There are a variety of techniques for correcting inverted nipples. Most of them leave minimal scarring but do involve cutting the ducts to the nipple; therefore, breast feeding is usually out after the correction.  In my experience the majority of women keep normal sensation after the procedure and the tiny scars are almost invisible.  In most cases, the nipple does not change a lot with stimulation after nipple correction surgery and recurrence on inversion is the biggest risk. Good luck an Go Ducks.


James McMahan, MD
Columbus Plastic Surgeon
4.8 out of 5 stars 40 reviews

Inverted nipple repair and sensation

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An inverted nipple repair is a fairly straight forward procedure and can be done under local in the office.  You should not lose much sensation at all from the procedure.

Inverted nipple repair and sensation

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Usually patients maintain nipple sensation following repair of inverted nipples. If there decreased sensation at first, it typically improves over time.  There is some risk of diminished sensation, but it is not common.

David Stoker, MD
Los Angeles Plastic Surgeon
4.8 out of 5 stars 62 reviews

Fixing inverted nipples without surgery or sensation loss

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There are different degrees of inverted nipples - some nipples are always inverted while some can be encouraged to evert (poke out) with stimulation or pressure. It sounds as though your nipples do not evert at any time.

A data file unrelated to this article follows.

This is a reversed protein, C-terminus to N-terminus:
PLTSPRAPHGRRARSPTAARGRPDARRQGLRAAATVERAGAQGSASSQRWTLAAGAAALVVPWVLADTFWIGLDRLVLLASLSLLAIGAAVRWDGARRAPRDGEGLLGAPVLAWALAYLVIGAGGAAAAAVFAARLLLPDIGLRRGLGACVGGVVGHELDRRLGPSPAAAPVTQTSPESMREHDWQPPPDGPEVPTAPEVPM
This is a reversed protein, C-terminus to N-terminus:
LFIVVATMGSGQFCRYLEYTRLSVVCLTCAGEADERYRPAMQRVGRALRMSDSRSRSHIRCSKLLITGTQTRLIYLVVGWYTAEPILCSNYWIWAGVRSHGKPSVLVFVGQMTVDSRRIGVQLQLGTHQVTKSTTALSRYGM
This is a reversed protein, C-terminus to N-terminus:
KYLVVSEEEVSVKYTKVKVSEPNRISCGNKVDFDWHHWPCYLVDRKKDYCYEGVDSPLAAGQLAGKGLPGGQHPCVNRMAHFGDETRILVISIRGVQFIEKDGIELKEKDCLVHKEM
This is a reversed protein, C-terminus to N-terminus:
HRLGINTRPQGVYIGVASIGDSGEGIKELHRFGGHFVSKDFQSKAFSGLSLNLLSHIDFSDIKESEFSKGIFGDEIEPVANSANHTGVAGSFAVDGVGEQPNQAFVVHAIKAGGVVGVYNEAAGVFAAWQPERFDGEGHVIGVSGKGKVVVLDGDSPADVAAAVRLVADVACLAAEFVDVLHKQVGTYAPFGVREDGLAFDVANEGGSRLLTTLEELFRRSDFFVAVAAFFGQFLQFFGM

Surgical treatment of inverted nipples can definitely lead to alterations in nipple sensation and all surgery carries risks and costs. There is a suction device available (the Avent Niplette) that can treat nipple inversion without surgery. It is more likely to be effective in women who have nipples that can be encouraged to evert (with stimulation or pressure), and in women who are willing to persist using the device. It's a discreet device that can be worn during the daytime within a padded bra or at night time within a crop top.

If the non-surgical treatment does not work there are different types of surgery available for inverted nipples. If you pursue the surgical pathway but wish to try to retain as much sensation as possible I would recommend the least invasive surgical procedure combined with use of the suction device post operatively.

[Disclaimer: I have no commercial association or interest in the Avent Niplette device]

Jill Tomlinson, MBBS, FRACS
Melbourne Plastic Surgeon

Inverted nipples

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Inverted nipples come in two types:  the type that responds to stimulation and the type that doesn't.  The type that doesn't is a truly inverted nipple that is tethered down by small bands within it. Correcting this problem is fairly easy and can actually be done under local anesthesia in an office setting.  It involves making a small incision at the base of the nipple.  A small pair of scissors is then inserted through this incision to cut the tethering bands.  Unfortunately, the milk ducts are also cut during this process and will probably prohibit the patient from breast-feeding from that breast afterwards.  Once the bands are cut, the nipple can be everted.  A stitch is passed through the base of the nipple to maintain the eversion while the tissue heals.


Edwin C. Pound, III, MD
Atlanta Plastic Surgeon
4.6 out of 5 stars 26 reviews

These answers are for educational purposes and should not be relied upon as a substitute for medical advice you may receive from your physician. If you have a medical emergency, please call 911. These answers do not constitute or initiate a patient/doctor relationship.